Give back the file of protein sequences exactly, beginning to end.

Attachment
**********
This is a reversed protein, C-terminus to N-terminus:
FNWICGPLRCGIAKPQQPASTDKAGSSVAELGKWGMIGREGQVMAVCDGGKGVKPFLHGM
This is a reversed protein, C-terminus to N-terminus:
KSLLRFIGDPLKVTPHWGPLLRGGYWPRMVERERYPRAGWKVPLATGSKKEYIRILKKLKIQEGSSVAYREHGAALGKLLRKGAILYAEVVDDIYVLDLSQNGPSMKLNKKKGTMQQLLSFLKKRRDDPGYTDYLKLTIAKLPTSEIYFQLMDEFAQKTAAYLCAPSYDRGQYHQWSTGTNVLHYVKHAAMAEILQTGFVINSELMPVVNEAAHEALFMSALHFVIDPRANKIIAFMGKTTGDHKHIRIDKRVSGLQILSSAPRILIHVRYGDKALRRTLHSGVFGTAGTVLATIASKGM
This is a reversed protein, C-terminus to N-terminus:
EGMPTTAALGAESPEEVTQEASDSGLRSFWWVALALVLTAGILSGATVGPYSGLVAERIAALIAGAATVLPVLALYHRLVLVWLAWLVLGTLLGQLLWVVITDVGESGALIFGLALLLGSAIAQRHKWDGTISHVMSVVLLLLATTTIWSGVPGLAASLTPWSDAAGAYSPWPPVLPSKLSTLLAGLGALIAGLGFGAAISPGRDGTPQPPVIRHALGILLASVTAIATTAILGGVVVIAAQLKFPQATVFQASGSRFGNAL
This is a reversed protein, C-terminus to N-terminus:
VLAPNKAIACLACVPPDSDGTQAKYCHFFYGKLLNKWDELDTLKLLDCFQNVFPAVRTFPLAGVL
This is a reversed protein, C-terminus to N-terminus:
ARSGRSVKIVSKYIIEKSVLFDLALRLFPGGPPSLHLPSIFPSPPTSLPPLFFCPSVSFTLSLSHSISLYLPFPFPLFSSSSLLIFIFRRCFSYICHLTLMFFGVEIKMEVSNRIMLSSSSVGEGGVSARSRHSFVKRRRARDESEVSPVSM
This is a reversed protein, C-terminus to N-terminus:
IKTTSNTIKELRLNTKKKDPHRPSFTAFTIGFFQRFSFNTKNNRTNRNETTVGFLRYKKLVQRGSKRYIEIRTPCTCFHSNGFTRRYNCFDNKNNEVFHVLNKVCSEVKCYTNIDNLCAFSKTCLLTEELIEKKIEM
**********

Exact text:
This is a reversed protein, C-terminus to N-terminus:
FNWICGPLRCGIAKPQQPASTDKAGSSVAELGKWGMIGREGQVMAVCDGGKGVKPFLHGM
This is a reversed protein, C-terminus to N-terminus:
KSLLRFIGDPLKVTPHWGPLLRGGYWPRMVERERYPRAGWKVPLATGSKKEYIRILKKLKIQEGSSVAYREHGAALGKLLRKGAILYAEVVDDIYVLDLSQNGPSMKLNKKKGTMQQLLSFLKKRRDDPGYTDYLKLTIAKLPTSEIYFQLMDEFAQKTAAYLCAPSYDRGQYHQWSTGTNVLHYVKHAAMAEILQTGFVINSELMPVVNEAAHEALFMSALHFVIDPRANKIIAFMGKTTGDHKHIRIDKRVSGLQILSSAPRILIHVRYGDKALRRTLHSGVFGTAGTVLATIASKGM
This is a reversed protein, C-terminus to N-terminus:
EGMPTTAALGAESPEEVTQEASDSGLRSFWWVALALVLTAGILSGATVGPYSGLVAERIAALIAGAATVLPVLALYHRLVLVWLAWLVLGTLLGQLLWVVITDVGESGALIFGLALLLGSAIAQRHKWDGTISHVMSVVLLLLATTTIWSGVPGLAASLTPWSDAAGAYSPWPPVLPSKLSTLLAGLGALIAGLGFGAAISPGRDGTPQPPVIRHALGILLASVTAIATTAILGGVVVIAAQLKFPQATVFQASGSRFGNAL
This is a reversed protein, C-terminus to N-terminus:
VLAPNKAIACLACVPPDSDGTQAKYCHFFYGKLLNKWDELDTLKLLDCFQNVFPAVRTFPLAGVL
This is a reversed protein, C-terminus to N-terminus:
ARSGRSVKIVSKYIIEKSVLFDLALRLFPGGPPSLHLPSIFPSPPTSLPPLFFCPSVSFTLSLSHSISLYLPFPFPLFSSSSLLIFIFRRCFSYICHLTLMFFGVEIKMEVSNRIMLSSSSVGEGGVSARSRHSFVKRRRARDESEVSPVSM
This is a reversed protein, C-terminus to N-terminus:
IKTTSNTIKELRLNTKKKDPHRPSFTAFTIGFFQRFSFNTKNNRTNRNETTVGFLRYKKLVQRGSKRYIEIRTPCTCFHSNGFTRRYNCFDNKNNEVFHVLNKVCSEVKCYTNIDNLCAFSKTCLLTEELIEKKIEM